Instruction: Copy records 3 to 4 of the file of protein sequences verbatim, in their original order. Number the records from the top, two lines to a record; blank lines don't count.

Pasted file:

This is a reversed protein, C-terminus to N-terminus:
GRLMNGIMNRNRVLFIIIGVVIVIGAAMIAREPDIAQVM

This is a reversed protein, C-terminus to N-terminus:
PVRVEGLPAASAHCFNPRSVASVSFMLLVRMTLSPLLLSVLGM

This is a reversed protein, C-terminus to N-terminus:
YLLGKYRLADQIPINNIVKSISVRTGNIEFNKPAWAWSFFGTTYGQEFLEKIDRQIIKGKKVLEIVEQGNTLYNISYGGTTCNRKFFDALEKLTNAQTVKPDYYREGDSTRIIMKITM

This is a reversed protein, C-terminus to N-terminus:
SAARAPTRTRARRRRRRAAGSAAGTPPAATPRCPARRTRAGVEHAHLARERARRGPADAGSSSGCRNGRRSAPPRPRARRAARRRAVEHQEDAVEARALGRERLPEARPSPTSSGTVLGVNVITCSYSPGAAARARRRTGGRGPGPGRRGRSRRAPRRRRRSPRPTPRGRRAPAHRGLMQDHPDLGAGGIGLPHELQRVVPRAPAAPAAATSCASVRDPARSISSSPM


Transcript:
This is a reversed protein, C-terminus to N-terminus:
YLLGKYRLADQIPINNIVKSISVRTGNIEFNKPAWAWSFFGTTYGQEFLEKIDRQIIKGKKVLEIVEQGNTLYNISYGGTTCNRKFFDALEKLTNAQTVKPDYYREGDSTRIIMKITM

This is a reversed protein, C-terminus to N-terminus:
SAARAPTRTRARRRRRRAAGSAAGTPPAATPRCPARRTRAGVEHAHLARERARRGPADAGSSSGCRNGRRSAPPRPRARRAARRRAVEHQEDAVEARALGRERLPEARPSPTSSGTVLGVNVITCSYSPGAAARARRRTGGRGPGPGRRGRSRRAPRRRRRSPRPTPRGRRAPAHRGLMQDHPDLGAGGIGLPHELQRVVPRAPAAPAAATSCASVRDPARSISSSPM